What We Do
Researchers in the Digital Youth Lab explore the transformative potential of new and future technologies in young people’s lives. Drawing on a variety of methods and disciplinary perspectives, our work encompasses topics such as co-designing new technologies, youth well-being, computing education, developing literacies, and learning across settings. Spanning global contexts, our research addresses the role of digital media and information technologies in relation to access and equity for youth and their communities.
Katie Davis guest edits special edition of journal on adolescent development
Digital Youth Lab researcher Katie Davis guest edited a special issue of the Journal of Adolescent Research on young people's development in an age of social media. Read it here.
'How the iSchool explores youth tech use through phones, fanfiction, and more'
Read about our research in this November 2019 article in the UW Daily, quoting Digital Youth Lab faculty Katie Davis, Amy Ko and Jason Yip. "Where I start with all my research is really take the time to understand what [youth] are doing, why they’re doing it, and what it means to them," Davis says in the story.
Beverly Cleary Professorship
In fall 2016, Professor Michelle Martin joined the iSchool as the Beverly Cleary Endowed Professor in Children and Youth Services. This endowed Professorship was created to honor the work of renowned author and librarian Beverly Cleary, who graduated from the iSchool in 1939.
Digital Youth Lab News
Does hanging out with Alexa or Siri affect the way children communicate with their fellow humans? Probably not, according to a recent study led by Assistant Professor Alexis Hiniker. Researchers found that children are sensitive to context when it comes to these conversations.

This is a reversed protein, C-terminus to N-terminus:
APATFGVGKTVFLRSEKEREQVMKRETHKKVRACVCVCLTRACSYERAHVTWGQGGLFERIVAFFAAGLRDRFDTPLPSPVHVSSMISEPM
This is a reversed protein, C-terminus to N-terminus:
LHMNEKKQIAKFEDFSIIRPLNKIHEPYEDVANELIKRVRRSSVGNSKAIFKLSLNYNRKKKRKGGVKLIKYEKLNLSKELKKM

Digital Youth Lab researchers Alexis Hiniker and Jason Yip are part of a new network that will study learning technologies, with the goal of reducing inequalities in children's learning and development. Supported by an $11 million grant from the Jacobs Foundation, the network — Connecting the EdTech Research EcoSystem (CERES) — is based at the University of California, Irvine.
Jin Ha Lee, a Digital Youth Lab researcher and proud BTS fan, has been researching how well streaming services support the band's fanbase. She found that the services' recommendations are frequently off-target, and that they lack features that would enhance fans' experience.
After receiving a UW Innovation Award, researchers collaborated with children to codesign an app, NatureCollections, that encourages tweens to explore their natural surroundings, take photos of nature and curate them into themed collections.
Professor Michelle Martin and collaborators published "Harry Potter in the 21st Century: Leveraging Problematic Fiction to Infuse Social Justice into LIS Curriculum" in the December 2020 edition of Alki: The Washington Library Association Journal. The article documents how to create inclusive programming that capitalizes on Harry Potter fandom.
Karen Fisher, a Digital Youth Lab researcher and professor at the Information School, recently received a Google Award for Inclusion Research to support her work in designing mobile technology for young Syrian refugee women in Jordan.
Led by Professor Amy Ko, University of Washington researchers and teacher educators are launching a new partnership to prepare computer science teachers who position young people to understand and shape the impacts of computing on their communities.